Chapter 3 – Descriptive Statistics: Numerical Measures

Measures that are computed for data from a sample are
sample statistics
, if they are
computed for data from a population, they are
population parameters
. In statistical
inference, a sample statistic is referred to as the
point estimator
or the corresponding
population parameter
Measures of Location
Mean

The
mean
, or average value, is a measure of location for a variable

The mean provides a measure of central location for the data

The mean is denoted by x bar for a sample, and by the Greek letter μ for a population

The value of variables is denoted by a subscript; the value of the variable x for the first
observation is denoted by x
1
, and the second by x
2
, etc.

The formula for the sample mean is:
Xbar = Σx
1
N

The formula for computing the mean of a population remains the same, but we use
different notation to indicate that we are working with the entire population (Equation
3.2)
Median

The
median
is another measure of central location for a variable; the median is the
largest value in the middle when the data are arranged in ascending order (smallest value
to largest value)

An even number of observations has no single middle value (the median is the average of
the values for the middle two observations)

The median is sometimes preferred over the mean because the mean is easily influenced
by extremely small and large data values (in general, if a data set contains extreme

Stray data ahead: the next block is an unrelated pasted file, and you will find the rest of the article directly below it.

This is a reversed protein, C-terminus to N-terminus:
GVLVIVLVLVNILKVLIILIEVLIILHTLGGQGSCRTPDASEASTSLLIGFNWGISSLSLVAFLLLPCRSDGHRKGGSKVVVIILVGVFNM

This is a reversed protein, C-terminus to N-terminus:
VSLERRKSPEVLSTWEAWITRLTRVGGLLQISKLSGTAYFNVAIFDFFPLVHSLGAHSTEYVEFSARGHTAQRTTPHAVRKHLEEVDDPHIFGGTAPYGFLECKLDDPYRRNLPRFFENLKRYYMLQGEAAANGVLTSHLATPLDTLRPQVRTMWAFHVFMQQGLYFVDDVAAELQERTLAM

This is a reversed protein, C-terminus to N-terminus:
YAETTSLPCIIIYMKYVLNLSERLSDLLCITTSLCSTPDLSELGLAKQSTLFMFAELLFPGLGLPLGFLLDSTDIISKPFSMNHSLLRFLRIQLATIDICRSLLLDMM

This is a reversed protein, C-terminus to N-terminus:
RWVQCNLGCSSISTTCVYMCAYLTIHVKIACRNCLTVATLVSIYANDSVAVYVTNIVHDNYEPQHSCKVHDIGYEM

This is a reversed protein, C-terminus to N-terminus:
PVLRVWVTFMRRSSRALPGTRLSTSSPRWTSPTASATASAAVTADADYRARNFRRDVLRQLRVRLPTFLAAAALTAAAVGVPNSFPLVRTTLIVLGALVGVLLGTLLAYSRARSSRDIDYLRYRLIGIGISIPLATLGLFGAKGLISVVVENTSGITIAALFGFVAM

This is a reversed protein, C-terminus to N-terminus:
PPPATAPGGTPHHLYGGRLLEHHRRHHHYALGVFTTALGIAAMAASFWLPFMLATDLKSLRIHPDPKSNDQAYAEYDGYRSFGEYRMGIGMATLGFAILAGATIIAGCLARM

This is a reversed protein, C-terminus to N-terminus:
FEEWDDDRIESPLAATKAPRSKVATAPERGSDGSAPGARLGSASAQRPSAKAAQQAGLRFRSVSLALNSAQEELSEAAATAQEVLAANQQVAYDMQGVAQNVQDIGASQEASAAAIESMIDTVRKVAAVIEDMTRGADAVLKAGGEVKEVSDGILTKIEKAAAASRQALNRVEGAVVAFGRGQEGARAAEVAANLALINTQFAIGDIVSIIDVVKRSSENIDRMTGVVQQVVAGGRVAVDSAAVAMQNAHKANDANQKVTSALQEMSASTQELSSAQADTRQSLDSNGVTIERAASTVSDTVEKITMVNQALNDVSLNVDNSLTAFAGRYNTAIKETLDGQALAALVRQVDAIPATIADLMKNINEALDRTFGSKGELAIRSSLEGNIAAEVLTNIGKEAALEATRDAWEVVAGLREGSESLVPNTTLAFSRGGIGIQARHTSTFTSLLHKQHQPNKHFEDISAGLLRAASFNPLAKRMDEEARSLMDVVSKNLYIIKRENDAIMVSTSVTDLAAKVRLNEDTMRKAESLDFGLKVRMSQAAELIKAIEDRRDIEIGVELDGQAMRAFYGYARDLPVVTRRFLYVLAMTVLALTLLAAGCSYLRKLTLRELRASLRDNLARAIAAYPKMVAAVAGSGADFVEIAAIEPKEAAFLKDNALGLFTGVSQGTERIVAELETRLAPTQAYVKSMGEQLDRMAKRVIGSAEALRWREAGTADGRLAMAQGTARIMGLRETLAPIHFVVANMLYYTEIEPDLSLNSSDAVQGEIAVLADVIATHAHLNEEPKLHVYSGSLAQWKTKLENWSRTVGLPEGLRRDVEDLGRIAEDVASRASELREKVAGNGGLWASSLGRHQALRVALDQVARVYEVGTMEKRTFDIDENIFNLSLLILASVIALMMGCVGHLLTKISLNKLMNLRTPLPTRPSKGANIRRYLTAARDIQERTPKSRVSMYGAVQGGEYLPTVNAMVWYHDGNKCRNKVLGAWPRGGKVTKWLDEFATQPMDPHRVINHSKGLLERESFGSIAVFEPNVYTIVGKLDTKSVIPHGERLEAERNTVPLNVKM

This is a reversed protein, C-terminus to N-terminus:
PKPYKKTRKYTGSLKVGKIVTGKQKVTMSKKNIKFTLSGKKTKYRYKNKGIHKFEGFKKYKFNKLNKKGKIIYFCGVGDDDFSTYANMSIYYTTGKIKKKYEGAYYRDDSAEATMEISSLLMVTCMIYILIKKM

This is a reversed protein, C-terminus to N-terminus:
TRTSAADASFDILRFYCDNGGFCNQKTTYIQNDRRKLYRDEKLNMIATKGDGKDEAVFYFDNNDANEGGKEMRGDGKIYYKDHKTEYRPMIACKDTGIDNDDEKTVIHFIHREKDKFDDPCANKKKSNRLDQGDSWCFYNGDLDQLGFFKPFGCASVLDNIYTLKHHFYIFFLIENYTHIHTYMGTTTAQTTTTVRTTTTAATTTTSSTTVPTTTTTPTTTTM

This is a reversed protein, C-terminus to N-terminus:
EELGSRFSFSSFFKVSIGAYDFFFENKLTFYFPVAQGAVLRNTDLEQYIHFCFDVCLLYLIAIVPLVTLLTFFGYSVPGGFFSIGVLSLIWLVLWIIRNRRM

values, the median is often the preferred measure of central location
Mode

The
mode
is the value that occurs with greatest frequency

IF data contains exactly two modes, the data is
bimodal
; if it contains more than two
modes, the data is
multimodal
Percentiles

A
percentile
provides information about how data is spread over the interval from the
smallest value to the largest value

The pth percentile divides data into two parts:
1.
Approximately
p
percent of the observations have values less than the pth percentile
2.
Approximately (100p) percent of the observations have values greater than the pth
percentile
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Calculating the pth percentile:
Step 1 – Arrange the data in ascending order (smallest value to largest value)
Step 2 – Compute an index i
I = (p/100)n
Where p is the percentile of interest and n is the number of observations
Step 3 – A. if I is not an integer, round up. The next integer greater than I denotes the
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 Fall '07
 Thornton
 Standard Deviation, Mean

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